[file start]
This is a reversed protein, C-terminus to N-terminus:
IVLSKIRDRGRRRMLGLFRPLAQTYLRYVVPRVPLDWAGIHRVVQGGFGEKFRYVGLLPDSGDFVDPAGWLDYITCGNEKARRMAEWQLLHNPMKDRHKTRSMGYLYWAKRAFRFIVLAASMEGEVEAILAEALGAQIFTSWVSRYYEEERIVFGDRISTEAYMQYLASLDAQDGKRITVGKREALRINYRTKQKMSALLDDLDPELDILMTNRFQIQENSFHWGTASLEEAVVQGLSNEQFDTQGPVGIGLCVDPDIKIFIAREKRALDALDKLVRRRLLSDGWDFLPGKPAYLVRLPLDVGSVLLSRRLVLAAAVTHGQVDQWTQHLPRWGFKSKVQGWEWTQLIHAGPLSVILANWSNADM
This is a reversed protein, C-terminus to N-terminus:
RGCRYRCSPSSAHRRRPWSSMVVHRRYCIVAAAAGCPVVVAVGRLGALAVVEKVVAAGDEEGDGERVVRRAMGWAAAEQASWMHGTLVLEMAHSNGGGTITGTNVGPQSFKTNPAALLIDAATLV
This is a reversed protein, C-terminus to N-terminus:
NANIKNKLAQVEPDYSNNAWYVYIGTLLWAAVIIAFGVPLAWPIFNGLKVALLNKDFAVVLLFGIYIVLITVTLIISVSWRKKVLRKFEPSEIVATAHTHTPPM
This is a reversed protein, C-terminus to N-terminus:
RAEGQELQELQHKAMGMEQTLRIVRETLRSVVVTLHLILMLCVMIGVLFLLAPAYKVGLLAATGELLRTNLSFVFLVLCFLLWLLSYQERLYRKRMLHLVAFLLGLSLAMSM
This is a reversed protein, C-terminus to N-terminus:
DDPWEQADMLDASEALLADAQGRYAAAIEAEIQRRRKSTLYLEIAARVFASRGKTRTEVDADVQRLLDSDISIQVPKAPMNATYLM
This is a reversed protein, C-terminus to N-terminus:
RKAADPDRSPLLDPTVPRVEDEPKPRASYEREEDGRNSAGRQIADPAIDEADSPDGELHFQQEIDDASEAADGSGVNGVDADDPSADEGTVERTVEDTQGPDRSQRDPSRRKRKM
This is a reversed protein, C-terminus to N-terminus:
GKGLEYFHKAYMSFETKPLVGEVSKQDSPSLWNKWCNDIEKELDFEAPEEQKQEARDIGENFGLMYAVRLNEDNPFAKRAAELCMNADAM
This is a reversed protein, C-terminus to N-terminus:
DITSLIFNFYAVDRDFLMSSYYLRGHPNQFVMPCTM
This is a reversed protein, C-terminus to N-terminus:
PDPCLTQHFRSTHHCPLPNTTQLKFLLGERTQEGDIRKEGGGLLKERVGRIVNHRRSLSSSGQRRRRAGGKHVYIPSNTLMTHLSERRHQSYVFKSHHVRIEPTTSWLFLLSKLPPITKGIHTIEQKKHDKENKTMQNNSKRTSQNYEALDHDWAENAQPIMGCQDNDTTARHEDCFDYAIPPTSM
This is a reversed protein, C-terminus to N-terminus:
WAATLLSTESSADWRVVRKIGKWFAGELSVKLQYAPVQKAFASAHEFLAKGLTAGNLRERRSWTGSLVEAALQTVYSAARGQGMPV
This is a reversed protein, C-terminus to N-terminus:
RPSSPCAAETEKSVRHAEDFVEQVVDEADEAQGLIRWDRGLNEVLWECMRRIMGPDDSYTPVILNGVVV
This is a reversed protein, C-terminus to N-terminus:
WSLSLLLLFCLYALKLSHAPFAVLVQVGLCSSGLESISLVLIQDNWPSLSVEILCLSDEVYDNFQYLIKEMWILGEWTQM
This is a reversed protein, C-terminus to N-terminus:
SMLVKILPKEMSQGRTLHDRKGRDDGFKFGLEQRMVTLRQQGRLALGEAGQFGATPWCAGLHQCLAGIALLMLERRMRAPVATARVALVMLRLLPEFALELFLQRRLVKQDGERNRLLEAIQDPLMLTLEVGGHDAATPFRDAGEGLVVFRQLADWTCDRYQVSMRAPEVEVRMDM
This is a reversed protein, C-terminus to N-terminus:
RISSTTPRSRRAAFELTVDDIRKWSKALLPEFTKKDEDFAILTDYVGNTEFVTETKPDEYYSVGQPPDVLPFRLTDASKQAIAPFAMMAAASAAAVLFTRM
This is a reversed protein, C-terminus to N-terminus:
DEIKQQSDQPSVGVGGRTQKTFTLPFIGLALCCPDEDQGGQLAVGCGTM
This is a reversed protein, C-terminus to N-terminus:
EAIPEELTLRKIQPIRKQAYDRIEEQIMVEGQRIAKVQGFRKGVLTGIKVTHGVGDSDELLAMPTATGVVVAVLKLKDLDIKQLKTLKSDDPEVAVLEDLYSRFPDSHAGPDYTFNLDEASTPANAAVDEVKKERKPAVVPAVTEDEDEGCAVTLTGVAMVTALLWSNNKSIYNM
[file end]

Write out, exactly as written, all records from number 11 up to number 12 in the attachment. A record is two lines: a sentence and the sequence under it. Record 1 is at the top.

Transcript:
This is a reversed protein, C-terminus to N-terminus:
RPSSPCAAETEKSVRHAEDFVEQVVDEADEAQGLIRWDRGLNEVLWECMRRIMGPDDSYTPVILNGVVV
This is a reversed protein, C-terminus to N-terminus:
WSLSLLLLFCLYALKLSHAPFAVLVQVGLCSSGLESISLVLIQDNWPSLSVEILCLSDEVYDNFQYLIKEMWILGEWTQM